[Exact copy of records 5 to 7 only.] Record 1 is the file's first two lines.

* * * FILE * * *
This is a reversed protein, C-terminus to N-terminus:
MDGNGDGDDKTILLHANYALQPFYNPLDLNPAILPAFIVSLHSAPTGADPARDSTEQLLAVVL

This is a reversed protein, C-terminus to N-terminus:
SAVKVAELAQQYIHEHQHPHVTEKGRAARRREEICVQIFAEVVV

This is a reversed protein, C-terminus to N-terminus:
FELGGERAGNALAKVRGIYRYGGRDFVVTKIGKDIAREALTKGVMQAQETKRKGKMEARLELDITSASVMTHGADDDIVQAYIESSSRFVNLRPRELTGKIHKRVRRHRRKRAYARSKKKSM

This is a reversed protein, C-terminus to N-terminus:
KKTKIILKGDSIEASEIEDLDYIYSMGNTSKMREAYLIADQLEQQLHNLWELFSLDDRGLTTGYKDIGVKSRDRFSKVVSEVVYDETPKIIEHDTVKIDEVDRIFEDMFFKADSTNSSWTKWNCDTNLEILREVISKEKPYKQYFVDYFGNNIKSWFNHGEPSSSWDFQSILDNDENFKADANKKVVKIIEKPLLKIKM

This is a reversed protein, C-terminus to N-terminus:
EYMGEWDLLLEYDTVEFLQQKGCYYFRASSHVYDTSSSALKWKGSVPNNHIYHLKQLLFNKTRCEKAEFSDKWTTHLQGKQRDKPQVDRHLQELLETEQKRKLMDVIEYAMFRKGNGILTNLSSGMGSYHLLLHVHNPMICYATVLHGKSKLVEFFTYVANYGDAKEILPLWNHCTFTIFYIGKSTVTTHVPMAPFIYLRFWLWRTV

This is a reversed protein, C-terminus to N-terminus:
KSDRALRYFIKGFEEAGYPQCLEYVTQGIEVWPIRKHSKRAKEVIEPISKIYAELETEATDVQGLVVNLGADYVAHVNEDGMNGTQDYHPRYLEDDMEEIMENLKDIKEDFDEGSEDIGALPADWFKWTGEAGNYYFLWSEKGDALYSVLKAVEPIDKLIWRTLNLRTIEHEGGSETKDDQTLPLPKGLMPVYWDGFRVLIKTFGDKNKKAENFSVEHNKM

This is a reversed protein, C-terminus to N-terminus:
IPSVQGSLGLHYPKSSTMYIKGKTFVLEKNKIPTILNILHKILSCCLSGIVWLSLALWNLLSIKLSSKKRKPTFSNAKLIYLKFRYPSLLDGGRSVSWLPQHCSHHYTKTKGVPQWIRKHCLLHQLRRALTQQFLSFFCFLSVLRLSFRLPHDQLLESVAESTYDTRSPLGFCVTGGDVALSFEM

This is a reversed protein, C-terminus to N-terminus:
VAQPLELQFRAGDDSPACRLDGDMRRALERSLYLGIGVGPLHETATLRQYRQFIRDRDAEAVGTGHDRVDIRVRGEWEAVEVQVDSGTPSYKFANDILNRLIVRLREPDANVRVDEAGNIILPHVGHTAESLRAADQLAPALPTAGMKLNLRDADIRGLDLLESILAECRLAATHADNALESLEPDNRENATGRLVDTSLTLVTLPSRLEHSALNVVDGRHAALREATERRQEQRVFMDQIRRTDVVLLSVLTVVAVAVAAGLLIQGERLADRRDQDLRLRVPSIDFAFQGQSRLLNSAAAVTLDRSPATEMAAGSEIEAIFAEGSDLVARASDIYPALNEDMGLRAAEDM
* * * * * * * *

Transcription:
This is a reversed protein, C-terminus to N-terminus:
EYMGEWDLLLEYDTVEFLQQKGCYYFRASSHVYDTSSSALKWKGSVPNNHIYHLKQLLFNKTRCEKAEFSDKWTTHLQGKQRDKPQVDRHLQELLETEQKRKLMDVIEYAMFRKGNGILTNLSSGMGSYHLLLHVHNPMICYATVLHGKSKLVEFFTYVANYGDAKEILPLWNHCTFTIFYIGKSTVTTHVPMAPFIYLRFWLWRTV

This is a reversed protein, C-terminus to N-terminus:
KSDRALRYFIKGFEEAGYPQCLEYVTQGIEVWPIRKHSKRAKEVIEPISKIYAELETEATDVQGLVVNLGADYVAHVNEDGMNGTQDYHPRYLEDDMEEIMENLKDIKEDFDEGSEDIGALPADWFKWTGEAGNYYFLWSEKGDALYSVLKAVEPIDKLIWRTLNLRTIEHEGGSETKDDQTLPLPKGLMPVYWDGFRVLIKTFGDKNKKAENFSVEHNKM

This is a reversed protein, C-terminus to N-terminus:
IPSVQGSLGLHYPKSSTMYIKGKTFVLEKNKIPTILNILHKILSCCLSGIVWLSLALWNLLSIKLSSKKRKPTFSNAKLIYLKFRYPSLLDGGRSVSWLPQHCSHHYTKTKGVPQWIRKHCLLHQLRRALTQQFLSFFCFLSVLRLSFRLPHDQLLESVAESTYDTRSPLGFCVTGGDVALSFEM